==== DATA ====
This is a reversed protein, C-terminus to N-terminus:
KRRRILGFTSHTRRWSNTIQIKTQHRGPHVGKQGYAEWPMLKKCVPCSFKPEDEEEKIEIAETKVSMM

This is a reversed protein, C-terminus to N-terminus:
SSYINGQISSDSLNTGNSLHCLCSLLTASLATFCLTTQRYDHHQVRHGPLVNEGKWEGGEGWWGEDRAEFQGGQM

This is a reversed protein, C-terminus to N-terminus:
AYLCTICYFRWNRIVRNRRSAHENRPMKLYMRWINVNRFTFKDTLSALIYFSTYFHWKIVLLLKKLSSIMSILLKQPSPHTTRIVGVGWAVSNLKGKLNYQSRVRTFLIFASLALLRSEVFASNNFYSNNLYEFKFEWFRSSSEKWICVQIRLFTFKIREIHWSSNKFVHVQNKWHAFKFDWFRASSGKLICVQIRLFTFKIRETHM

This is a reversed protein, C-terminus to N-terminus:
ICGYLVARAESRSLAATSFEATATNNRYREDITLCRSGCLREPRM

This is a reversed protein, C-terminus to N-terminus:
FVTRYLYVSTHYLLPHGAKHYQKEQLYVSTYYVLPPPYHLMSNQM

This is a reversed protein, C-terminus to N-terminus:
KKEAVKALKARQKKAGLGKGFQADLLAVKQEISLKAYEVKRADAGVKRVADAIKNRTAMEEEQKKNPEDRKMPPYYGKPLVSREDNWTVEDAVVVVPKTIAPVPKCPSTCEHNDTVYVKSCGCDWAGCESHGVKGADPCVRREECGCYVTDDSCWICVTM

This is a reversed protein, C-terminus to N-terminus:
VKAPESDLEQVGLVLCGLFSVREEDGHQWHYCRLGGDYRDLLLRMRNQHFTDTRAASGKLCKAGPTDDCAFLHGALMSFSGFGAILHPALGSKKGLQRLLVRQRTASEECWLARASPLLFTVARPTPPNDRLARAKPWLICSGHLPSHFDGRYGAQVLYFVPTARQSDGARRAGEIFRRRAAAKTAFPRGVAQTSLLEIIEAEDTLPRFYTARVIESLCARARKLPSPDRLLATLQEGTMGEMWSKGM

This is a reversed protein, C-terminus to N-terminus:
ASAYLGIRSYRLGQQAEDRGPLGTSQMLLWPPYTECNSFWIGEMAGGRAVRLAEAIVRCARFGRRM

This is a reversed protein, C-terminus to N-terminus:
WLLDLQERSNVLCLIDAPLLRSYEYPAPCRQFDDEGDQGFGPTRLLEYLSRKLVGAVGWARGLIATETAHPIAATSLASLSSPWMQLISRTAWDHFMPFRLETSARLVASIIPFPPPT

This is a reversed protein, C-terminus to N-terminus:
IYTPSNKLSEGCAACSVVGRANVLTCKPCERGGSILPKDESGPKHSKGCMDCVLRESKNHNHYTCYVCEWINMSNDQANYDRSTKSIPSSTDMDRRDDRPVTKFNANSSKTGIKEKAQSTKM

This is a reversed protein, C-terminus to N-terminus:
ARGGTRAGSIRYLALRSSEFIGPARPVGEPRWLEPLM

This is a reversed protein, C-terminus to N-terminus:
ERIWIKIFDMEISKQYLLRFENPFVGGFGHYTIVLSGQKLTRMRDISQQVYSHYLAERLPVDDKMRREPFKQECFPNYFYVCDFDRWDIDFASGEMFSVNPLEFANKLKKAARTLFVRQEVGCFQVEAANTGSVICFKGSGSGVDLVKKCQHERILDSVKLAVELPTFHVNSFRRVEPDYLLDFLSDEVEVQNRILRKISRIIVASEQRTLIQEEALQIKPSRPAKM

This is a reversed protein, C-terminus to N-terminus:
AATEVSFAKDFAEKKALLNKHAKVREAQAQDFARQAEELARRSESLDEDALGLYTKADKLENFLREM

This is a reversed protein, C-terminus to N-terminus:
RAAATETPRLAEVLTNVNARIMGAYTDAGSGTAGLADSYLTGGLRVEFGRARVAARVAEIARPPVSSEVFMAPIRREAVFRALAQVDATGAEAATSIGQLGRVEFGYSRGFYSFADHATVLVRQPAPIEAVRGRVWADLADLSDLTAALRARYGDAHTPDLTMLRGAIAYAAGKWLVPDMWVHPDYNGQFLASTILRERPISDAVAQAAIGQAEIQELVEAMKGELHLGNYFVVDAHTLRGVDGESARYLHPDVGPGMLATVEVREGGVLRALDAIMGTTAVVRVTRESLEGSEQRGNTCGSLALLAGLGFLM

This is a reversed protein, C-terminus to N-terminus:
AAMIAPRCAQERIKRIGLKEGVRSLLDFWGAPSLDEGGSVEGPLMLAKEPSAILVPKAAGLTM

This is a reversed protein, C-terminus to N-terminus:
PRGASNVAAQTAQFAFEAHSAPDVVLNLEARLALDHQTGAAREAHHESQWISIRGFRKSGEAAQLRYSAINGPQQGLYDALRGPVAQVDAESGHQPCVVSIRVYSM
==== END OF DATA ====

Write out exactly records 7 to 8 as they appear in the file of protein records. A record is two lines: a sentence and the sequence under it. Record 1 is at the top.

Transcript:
This is a reversed protein, C-terminus to N-terminus:
VKAPESDLEQVGLVLCGLFSVREEDGHQWHYCRLGGDYRDLLLRMRNQHFTDTRAASGKLCKAGPTDDCAFLHGALMSFSGFGAILHPALGSKKGLQRLLVRQRTASEECWLARASPLLFTVARPTPPNDRLARAKPWLICSGHLPSHFDGRYGAQVLYFVPTARQSDGARRAGEIFRRRAAAKTAFPRGVAQTSLLEIIEAEDTLPRFYTARVIESLCARARKLPSPDRLLATLQEGTMGEMWSKGM

This is a reversed protein, C-terminus to N-terminus:
ASAYLGIRSYRLGQQAEDRGPLGTSQMLLWPPYTECNSFWIGEMAGGRAVRLAEAIVRCARFGRRM